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"When Jesus saw him lying there, and knew that he already had been in that condition a long time, He said, 'Do you really want to be made well'" (John 5:6)?
In 1997 I wanted to be made well. I'd made several poor life choices, and the consequences had gained frightening momentum. Dizzy from the merry-go-round of dysfunction, I wanted off. But I was afraid. I was afraid because I was in love. Never mind that "Mr. Right" was drug addicted, and I was fiercely codependent. (Someone once said the horns in his head fit the holes in mine.) Fair enough.
Godly love moves mountains. Our "love" was a destructive vortex of unhealed wounds mixed with terrific fun. There were times I half expected to find my car in a tree after we'd spent the day together. We were SO in love. Other times this thing we called love buckled my knees and left me sifting through the rubble in search of my heart.
He'd manage to put a little clean time together; bond with my children, only to disappear on another drug run. Meanwhile, I cried day and night. Wildly anxious over his whereabouts, I robbed my children of an emotionally stable environment. I longed to jump off the merry-go-round, but I feared jumping without him. So, round and round we went.
Did I really want to heal? I believed I did. My pain was real. My tears authentic. I wanted to be a better mother to my two sons. But truth is, I didn't want to take the necessary steps for lasting change without a guarantee that the relationship would survive. He wasn't willing to give up drugs. I wasn't willing to surrender the relationship to God. Hmm . . . did I really want to be made well?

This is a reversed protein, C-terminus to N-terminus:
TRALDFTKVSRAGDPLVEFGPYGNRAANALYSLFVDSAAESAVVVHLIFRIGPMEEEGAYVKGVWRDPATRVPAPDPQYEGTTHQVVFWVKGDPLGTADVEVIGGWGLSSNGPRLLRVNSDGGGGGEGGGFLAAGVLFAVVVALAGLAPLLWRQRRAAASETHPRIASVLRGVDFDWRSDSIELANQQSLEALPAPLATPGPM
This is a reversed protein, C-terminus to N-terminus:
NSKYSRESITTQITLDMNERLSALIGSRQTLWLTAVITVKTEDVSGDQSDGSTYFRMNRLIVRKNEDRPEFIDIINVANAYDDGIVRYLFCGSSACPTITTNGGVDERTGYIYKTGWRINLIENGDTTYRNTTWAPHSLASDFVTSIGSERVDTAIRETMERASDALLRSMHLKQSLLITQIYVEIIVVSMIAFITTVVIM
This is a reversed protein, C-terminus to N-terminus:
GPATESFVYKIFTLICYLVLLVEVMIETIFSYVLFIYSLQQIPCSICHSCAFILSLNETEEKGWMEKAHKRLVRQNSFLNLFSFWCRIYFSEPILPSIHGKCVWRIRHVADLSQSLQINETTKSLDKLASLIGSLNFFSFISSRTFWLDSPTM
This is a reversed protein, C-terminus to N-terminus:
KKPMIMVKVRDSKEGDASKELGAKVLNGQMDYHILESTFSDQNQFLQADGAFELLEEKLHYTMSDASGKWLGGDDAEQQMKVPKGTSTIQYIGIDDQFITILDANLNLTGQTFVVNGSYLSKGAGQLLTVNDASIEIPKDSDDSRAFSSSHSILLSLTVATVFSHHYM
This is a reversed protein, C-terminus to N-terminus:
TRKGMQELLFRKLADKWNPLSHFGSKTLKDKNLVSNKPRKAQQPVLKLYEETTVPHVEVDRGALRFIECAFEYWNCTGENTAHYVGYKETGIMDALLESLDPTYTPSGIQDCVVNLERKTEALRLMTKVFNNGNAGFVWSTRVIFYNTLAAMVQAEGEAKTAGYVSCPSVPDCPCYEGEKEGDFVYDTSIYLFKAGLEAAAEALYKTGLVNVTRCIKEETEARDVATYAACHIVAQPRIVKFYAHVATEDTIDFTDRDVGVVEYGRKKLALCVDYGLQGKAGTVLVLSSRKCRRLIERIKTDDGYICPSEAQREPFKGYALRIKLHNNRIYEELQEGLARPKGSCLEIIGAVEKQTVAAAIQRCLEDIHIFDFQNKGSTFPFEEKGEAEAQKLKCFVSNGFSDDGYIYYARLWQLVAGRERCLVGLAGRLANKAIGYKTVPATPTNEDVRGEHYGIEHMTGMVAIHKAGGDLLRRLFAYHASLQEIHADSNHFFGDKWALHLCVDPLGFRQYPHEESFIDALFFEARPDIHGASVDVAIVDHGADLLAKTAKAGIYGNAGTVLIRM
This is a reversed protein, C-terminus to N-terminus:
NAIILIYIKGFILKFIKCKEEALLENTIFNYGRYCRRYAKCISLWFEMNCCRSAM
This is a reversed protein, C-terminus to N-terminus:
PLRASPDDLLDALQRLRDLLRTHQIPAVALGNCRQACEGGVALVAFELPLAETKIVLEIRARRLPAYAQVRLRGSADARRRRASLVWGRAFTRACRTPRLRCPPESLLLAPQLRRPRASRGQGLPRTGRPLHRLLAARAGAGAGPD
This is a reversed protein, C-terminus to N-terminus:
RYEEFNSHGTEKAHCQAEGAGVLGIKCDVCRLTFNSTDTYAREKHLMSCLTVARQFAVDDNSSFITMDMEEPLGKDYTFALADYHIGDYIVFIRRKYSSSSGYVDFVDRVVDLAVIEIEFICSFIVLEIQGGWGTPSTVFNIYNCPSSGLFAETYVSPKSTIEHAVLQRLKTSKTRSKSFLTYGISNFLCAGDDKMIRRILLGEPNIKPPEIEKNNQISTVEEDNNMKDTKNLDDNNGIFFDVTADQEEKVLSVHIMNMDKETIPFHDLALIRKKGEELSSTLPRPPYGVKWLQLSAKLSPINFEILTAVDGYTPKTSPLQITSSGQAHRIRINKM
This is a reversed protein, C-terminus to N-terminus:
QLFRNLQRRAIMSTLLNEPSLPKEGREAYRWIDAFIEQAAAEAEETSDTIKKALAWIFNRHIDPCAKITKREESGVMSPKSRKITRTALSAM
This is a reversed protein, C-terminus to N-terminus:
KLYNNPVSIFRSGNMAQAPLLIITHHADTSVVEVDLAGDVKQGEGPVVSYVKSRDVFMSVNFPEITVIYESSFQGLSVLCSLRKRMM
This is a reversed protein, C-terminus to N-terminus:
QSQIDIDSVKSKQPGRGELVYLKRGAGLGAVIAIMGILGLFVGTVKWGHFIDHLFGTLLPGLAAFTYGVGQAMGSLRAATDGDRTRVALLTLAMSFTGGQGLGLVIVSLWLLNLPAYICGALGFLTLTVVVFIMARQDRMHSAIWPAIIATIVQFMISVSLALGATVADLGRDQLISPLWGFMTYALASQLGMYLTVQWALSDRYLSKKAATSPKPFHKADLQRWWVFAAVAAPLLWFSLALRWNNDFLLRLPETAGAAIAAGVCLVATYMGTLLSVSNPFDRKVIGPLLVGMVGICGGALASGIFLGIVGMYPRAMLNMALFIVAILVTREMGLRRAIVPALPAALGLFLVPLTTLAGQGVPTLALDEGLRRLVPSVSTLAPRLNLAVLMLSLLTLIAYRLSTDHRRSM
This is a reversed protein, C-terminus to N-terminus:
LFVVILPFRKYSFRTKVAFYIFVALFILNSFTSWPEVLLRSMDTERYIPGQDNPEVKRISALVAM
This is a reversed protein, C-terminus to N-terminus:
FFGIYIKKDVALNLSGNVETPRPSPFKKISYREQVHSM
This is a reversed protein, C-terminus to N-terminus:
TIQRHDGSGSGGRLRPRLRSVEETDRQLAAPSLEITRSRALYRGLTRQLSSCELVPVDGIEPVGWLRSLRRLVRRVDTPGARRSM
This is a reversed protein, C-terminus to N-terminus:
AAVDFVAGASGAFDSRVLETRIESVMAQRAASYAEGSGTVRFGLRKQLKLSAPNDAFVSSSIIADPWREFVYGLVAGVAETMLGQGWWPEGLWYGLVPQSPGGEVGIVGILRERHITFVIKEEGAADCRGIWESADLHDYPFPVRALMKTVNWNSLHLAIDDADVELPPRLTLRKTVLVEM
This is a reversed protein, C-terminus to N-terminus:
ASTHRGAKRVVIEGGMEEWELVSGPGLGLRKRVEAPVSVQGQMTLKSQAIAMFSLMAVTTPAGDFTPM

I believe Jesus asked the crippled man if he wanted to heal, not to challenge the desire itself, but rather his resolve to do something different. Something that required a change in the signature rhythms of how he survived from one day to the next. And past that, the outcome.
The man was not merely isolated by the pool of water. He saw others as stronger than himself--a relational dynamic he'd participated in for years. Oftentimes we hesitate to be made well because there's no promise that the people we love will love us back if we heal. It only takes one person to change the dynamic of a relationship. Change is frightening because it calls us to die to our attachment to a desired outcome.
We've all heard the expression "water seeks its own level." Healthy people are not attractive to unhealthy people. And so fear sets in. We fear our drug-addicted loved one will choose to remain addicted and end the relationship. Often times, this leads to our own regression. Yep, we sabotage the progress we've made for fear of being alone.
This closing statement is for you to ponder in the loving presence of God. If you can identify with it, more will be revealed. What you do with what God reveals is up to you.
P.S. You can do it!! God does not ask us to stop loving a person who is drug-addicted. He asks us to love others as we love ourselves.
You are not alone,
Published on Tuesday, July 23, 2019 @ 10:27 AM CDT